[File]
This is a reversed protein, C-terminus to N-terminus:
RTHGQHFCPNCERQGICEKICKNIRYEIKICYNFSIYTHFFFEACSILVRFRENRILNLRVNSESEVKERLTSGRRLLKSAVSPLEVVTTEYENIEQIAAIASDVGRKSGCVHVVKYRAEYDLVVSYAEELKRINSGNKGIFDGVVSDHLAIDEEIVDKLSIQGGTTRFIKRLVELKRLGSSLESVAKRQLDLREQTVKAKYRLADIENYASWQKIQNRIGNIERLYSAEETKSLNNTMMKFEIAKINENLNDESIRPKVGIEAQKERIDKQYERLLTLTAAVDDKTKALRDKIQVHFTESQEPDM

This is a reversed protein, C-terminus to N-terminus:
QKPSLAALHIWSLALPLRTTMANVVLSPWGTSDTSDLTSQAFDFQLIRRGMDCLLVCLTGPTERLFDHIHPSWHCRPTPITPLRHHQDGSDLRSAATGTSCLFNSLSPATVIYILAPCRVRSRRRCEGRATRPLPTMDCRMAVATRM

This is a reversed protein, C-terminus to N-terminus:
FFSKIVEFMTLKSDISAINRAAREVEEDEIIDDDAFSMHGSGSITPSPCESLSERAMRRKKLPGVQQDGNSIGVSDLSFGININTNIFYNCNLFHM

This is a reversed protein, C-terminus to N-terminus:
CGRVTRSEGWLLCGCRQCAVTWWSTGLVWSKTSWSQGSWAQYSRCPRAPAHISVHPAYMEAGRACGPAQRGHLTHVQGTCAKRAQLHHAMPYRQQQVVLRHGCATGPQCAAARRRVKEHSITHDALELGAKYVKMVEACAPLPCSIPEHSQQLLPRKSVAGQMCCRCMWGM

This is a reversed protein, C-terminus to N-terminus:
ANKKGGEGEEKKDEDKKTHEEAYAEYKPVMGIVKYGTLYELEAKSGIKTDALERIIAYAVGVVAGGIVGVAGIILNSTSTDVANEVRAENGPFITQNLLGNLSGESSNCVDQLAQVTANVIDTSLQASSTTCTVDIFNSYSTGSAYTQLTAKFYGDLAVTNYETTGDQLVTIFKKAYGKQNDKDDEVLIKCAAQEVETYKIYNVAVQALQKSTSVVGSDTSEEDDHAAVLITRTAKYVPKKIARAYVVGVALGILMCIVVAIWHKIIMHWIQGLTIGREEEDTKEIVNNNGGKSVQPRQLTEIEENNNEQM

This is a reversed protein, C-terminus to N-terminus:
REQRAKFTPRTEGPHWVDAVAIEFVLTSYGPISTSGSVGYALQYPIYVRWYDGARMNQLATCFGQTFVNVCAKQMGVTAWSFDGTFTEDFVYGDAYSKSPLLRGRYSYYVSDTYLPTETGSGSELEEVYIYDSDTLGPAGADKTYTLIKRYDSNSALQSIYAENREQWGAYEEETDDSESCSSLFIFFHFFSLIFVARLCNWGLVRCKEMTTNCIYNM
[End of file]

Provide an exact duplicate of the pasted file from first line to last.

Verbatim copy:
This is a reversed protein, C-terminus to N-terminus:
RTHGQHFCPNCERQGICEKICKNIRYEIKICYNFSIYTHFFFEACSILVRFRENRILNLRVNSESEVKERLTSGRRLLKSAVSPLEVVTTEYENIEQIAAIASDVGRKSGCVHVVKYRAEYDLVVSYAEELKRINSGNKGIFDGVVSDHLAIDEEIVDKLSIQGGTTRFIKRLVELKRLGSSLESVAKRQLDLREQTVKAKYRLADIENYASWQKIQNRIGNIERLYSAEETKSLNNTMMKFEIAKINENLNDESIRPKVGIEAQKERIDKQYERLLTLTAAVDDKTKALRDKIQVHFTESQEPDM

This is a reversed protein, C-terminus to N-terminus:
QKPSLAALHIWSLALPLRTTMANVVLSPWGTSDTSDLTSQAFDFQLIRRGMDCLLVCLTGPTERLFDHIHPSWHCRPTPITPLRHHQDGSDLRSAATGTSCLFNSLSPATVIYILAPCRVRSRRRCEGRATRPLPTMDCRMAVATRM

This is a reversed protein, C-terminus to N-terminus:
FFSKIVEFMTLKSDISAINRAAREVEEDEIIDDDAFSMHGSGSITPSPCESLSERAMRRKKLPGVQQDGNSIGVSDLSFGININTNIFYNCNLFHM

This is a reversed protein, C-terminus to N-terminus:
CGRVTRSEGWLLCGCRQCAVTWWSTGLVWSKTSWSQGSWAQYSRCPRAPAHISVHPAYMEAGRACGPAQRGHLTHVQGTCAKRAQLHHAMPYRQQQVVLRHGCATGPQCAAARRRVKEHSITHDALELGAKYVKMVEACAPLPCSIPEHSQQLLPRKSVAGQMCCRCMWGM

This is a reversed protein, C-terminus to N-terminus:
ANKKGGEGEEKKDEDKKTHEEAYAEYKPVMGIVKYGTLYELEAKSGIKTDALERIIAYAVGVVAGGIVGVAGIILNSTSTDVANEVRAENGPFITQNLLGNLSGESSNCVDQLAQVTANVIDTSLQASSTTCTVDIFNSYSTGSAYTQLTAKFYGDLAVTNYETTGDQLVTIFKKAYGKQNDKDDEVLIKCAAQEVETYKIYNVAVQALQKSTSVVGSDTSEEDDHAAVLITRTAKYVPKKIARAYVVGVALGILMCIVVAIWHKIIMHWIQGLTIGREEEDTKEIVNNNGGKSVQPRQLTEIEENNNEQM

This is a reversed protein, C-terminus to N-terminus:
REQRAKFTPRTEGPHWVDAVAIEFVLTSYGPISTSGSVGYALQYPIYVRWYDGARMNQLATCFGQTFVNVCAKQMGVTAWSFDGTFTEDFVYGDAYSKSPLLRGRYSYYVSDTYLPTETGSGSELEEVYIYDSDTLGPAGADKTYTLIKRYDSNSALQSIYAENREQWGAYEEETDDSESCSSLFIFFHFFSLIFVARLCNWGLVRCKEMTTNCIYNM